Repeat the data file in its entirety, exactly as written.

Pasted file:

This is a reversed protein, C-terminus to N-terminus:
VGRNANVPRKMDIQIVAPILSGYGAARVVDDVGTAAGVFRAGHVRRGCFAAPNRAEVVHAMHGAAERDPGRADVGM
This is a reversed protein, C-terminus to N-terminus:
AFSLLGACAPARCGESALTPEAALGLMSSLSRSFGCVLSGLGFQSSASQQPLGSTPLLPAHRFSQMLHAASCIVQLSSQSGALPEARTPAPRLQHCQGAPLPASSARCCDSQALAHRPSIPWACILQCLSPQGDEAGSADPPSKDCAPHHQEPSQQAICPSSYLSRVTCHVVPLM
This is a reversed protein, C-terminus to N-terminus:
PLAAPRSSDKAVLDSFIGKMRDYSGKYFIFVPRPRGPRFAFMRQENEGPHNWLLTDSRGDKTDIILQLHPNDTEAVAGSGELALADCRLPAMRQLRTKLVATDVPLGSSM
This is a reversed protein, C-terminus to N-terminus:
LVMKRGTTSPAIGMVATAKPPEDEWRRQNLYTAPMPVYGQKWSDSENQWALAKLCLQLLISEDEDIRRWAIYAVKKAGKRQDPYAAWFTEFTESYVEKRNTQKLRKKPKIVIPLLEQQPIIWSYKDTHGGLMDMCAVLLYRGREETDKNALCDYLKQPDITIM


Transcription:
This is a reversed protein, C-terminus to N-terminus:
VGRNANVPRKMDIQIVAPILSGYGAARVVDDVGTAAGVFRAGHVRRGCFAAPNRAEVVHAMHGAAERDPGRADVGM
This is a reversed protein, C-terminus to N-terminus:
AFSLLGACAPARCGESALTPEAALGLMSSLSRSFGCVLSGLGFQSSASQQPLGSTPLLPAHRFSQMLHAASCIVQLSSQSGALPEARTPAPRLQHCQGAPLPASSARCCDSQALAHRPSIPWACILQCLSPQGDEAGSADPPSKDCAPHHQEPSQQAICPSSYLSRVTCHVVPLM
This is a reversed protein, C-terminus to N-terminus:
PLAAPRSSDKAVLDSFIGKMRDYSGKYFIFVPRPRGPRFAFMRQENEGPHNWLLTDSRGDKTDIILQLHPNDTEAVAGSGELALADCRLPAMRQLRTKLVATDVPLGSSM
This is a reversed protein, C-terminus to N-terminus:
LVMKRGTTSPAIGMVATAKPPEDEWRRQNLYTAPMPVYGQKWSDSENQWALAKLCLQLLISEDEDIRRWAIYAVKKAGKRQDPYAAWFTEFTESYVEKRNTQKLRKKPKIVIPLLEQQPIIWSYKDTHGGLMDMCAVLLYRGREETDKNALCDYLKQPDITIM